Perhaps you have employed the word “progressive” in allusion to a tilted iron-wall, a canvas-drip, or a happy-metal curlicue, in reference to insurance, taxes, or automobiles; perhaps you know that the quality “progress” differs from the thing manifested in “progressive” works-of-art, in persons and in products. In truth, tell me, are today’s philosophers better than Socrates, is Pollock better than Raphael, is this year’s toaster better than last year’s toaster … progress does not, necessarily, progress, and, as-you-know, most prophecies fail to foretell, correctly.

The romantic mystics, Hegel, Danto, et alia, prophesied that in progressing, progressive-art would find fulfillment in the achievement of its ending, its perfection, its nirvana, as some have said, in its obsolescence.  And yet, progressive-art is serviceable in the destruction of the beautiful, the good, the true, those classive virtues which are inconvenient to libertines, anarchists, criminals, and, sometimes, progressives. 

Franck Gehry, Eisenhower Memorial, approved 2017

Perhaps I am being too harsh.  Even so, in the battle for self-preservation, for dominance among sub-species, iconoclastic progressives destroy all evidence of beauty (witness the progressive additions to classical buildings), undermine goodness wherever it can be found (reference progressive legislation), and contradict reason (read, if you are able, the typical dissertation, twistingly tortured).  In each instance of progressive building, legislation, dissertation, the every-person is likely to recognize that the progressive is less experimental than mystical, more artistic than scientific: The progressive is, in practice, a methodology, not a modernity.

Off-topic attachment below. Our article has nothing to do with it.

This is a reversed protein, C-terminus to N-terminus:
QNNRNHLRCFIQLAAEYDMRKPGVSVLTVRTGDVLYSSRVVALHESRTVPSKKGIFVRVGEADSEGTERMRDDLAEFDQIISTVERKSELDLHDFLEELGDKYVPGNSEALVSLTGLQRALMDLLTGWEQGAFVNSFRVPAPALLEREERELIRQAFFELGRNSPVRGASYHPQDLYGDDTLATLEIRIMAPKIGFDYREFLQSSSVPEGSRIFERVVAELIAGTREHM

Alike the sub-species “Classive”, the sub-species “Progressive” is recognized in its proprium, its properties which are, in the common, majority opinion classified “ugly”, or variations of ugly: dissonant, disjointed, disagreeable, inhumane, et cetera.  Yes, we all have heard the full-American-population, rich-and-poor, coasters-and-landers, young-and-old employ progressively pejorative words when classifying the mean and menacing objects of Urban Renewal, Brutalism, Cubism, and the rest. 

Marcel Breuer, et alia, architects, The Hubert H. Humphrey Department of Health and Human Services Building, Washington, D.C., 1977

In fairness, the “Modern” (ascendant of the Renaissance and the Enlightenment) should not be associated with the Progressive, exclusively.  The Modern is also beautifully Classive, increasingly so, especially in these United States where classically inspired homes and furnishings vastly outnumber the progressive fashion—at least in instances where citizens, not bureaucrats make the choice.  And yet, you likely have noticed that progressive architects and bureaucrats (who require you to live-in, work-in, and visit progressive buildings) tend to choose for themselves the traditional, Georgian house.  Curious, isn’t it.


Briefly, “Modern” is the notion developed by the satirist Jonathan Swift in describing the battle of books “classical” and “modern”; the classical representing the ancients, the “modern” representing the now old-fashioned, 18th Century.  In telling satire, Swift described an actual battle of books, fierce and frantic, ripping and tearing and mayhem in fulsome 18th Century manner.  Which side won?  Well, although the mods fought fiercely, Swift acknowledged that all things modern are dependent upon classical precedent, tradition, and form.  With some reservations, Swift allowed the ancients to triumph.  How so?